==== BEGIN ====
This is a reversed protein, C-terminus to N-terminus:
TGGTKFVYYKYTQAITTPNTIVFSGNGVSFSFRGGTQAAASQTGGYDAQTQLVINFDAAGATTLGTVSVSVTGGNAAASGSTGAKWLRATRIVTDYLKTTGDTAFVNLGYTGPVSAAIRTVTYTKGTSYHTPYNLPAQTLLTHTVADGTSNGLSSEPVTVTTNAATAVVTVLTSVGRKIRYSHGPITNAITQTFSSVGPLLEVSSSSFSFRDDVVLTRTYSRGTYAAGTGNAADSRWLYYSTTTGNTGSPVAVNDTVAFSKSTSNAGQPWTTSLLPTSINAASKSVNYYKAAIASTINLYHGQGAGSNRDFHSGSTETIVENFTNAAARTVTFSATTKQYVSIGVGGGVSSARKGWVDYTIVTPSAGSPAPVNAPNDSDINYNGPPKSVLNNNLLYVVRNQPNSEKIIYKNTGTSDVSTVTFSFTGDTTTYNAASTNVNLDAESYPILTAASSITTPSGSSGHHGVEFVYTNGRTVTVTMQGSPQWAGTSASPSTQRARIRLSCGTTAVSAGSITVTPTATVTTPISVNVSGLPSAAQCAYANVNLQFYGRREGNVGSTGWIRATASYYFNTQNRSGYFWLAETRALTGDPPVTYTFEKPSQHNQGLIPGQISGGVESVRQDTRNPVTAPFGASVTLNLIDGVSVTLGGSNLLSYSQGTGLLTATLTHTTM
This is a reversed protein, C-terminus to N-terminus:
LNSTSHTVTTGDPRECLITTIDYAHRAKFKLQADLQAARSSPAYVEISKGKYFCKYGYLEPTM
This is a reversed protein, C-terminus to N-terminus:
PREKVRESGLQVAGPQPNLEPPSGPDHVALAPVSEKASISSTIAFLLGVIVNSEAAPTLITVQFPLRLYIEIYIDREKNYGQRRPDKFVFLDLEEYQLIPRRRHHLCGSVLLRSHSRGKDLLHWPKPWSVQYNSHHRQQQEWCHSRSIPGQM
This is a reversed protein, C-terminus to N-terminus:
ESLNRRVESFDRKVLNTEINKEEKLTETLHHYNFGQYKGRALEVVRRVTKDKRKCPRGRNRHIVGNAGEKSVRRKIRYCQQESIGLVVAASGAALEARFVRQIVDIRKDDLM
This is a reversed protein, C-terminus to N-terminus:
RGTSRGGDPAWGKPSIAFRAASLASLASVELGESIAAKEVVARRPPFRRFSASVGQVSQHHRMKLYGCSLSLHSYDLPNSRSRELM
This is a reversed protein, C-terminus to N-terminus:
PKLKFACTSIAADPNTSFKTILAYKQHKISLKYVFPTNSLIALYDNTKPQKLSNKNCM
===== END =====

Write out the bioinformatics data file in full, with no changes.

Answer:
This is a reversed protein, C-terminus to N-terminus:
TGGTKFVYYKYTQAITTPNTIVFSGNGVSFSFRGGTQAAASQTGGYDAQTQLVINFDAAGATTLGTVSVSVTGGNAAASGSTGAKWLRATRIVTDYLKTTGDTAFVNLGYTGPVSAAIRTVTYTKGTSYHTPYNLPAQTLLTHTVADGTSNGLSSEPVTVTTNAATAVVTVLTSVGRKIRYSHGPITNAITQTFSSVGPLLEVSSSSFSFRDDVVLTRTYSRGTYAAGTGNAADSRWLYYSTTTGNTGSPVAVNDTVAFSKSTSNAGQPWTTSLLPTSINAASKSVNYYKAAIASTINLYHGQGAGSNRDFHSGSTETIVENFTNAAARTVTFSATTKQYVSIGVGGGVSSARKGWVDYTIVTPSAGSPAPVNAPNDSDINYNGPPKSVLNNNLLYVVRNQPNSEKIIYKNTGTSDVSTVTFSFTGDTTTYNAASTNVNLDAESYPILTAASSITTPSGSSGHHGVEFVYTNGRTVTVTMQGSPQWAGTSASPSTQRARIRLSCGTTAVSAGSITVTPTATVTTPISVNVSGLPSAAQCAYANVNLQFYGRREGNVGSTGWIRATASYYFNTQNRSGYFWLAETRALTGDPPVTYTFEKPSQHNQGLIPGQISGGVESVRQDTRNPVTAPFGASVTLNLIDGVSVTLGGSNLLSYSQGTGLLTATLTHTTM
This is a reversed protein, C-terminus to N-terminus:
LNSTSHTVTTGDPRECLITTIDYAHRAKFKLQADLQAARSSPAYVEISKGKYFCKYGYLEPTM
This is a reversed protein, C-terminus to N-terminus:
PREKVRESGLQVAGPQPNLEPPSGPDHVALAPVSEKASISSTIAFLLGVIVNSEAAPTLITVQFPLRLYIEIYIDREKNYGQRRPDKFVFLDLEEYQLIPRRRHHLCGSVLLRSHSRGKDLLHWPKPWSVQYNSHHRQQQEWCHSRSIPGQM
This is a reversed protein, C-terminus to N-terminus:
ESLNRRVESFDRKVLNTEINKEEKLTETLHHYNFGQYKGRALEVVRRVTKDKRKCPRGRNRHIVGNAGEKSVRRKIRYCQQESIGLVVAASGAALEARFVRQIVDIRKDDLM
This is a reversed protein, C-terminus to N-terminus:
RGTSRGGDPAWGKPSIAFRAASLASLASVELGESIAAKEVVARRPPFRRFSASVGQVSQHHRMKLYGCSLSLHSYDLPNSRSRELM
This is a reversed protein, C-terminus to N-terminus:
PKLKFACTSIAADPNTSFKTILAYKQHKISLKYVFPTNSLIALYDNTKPQKLSNKNCM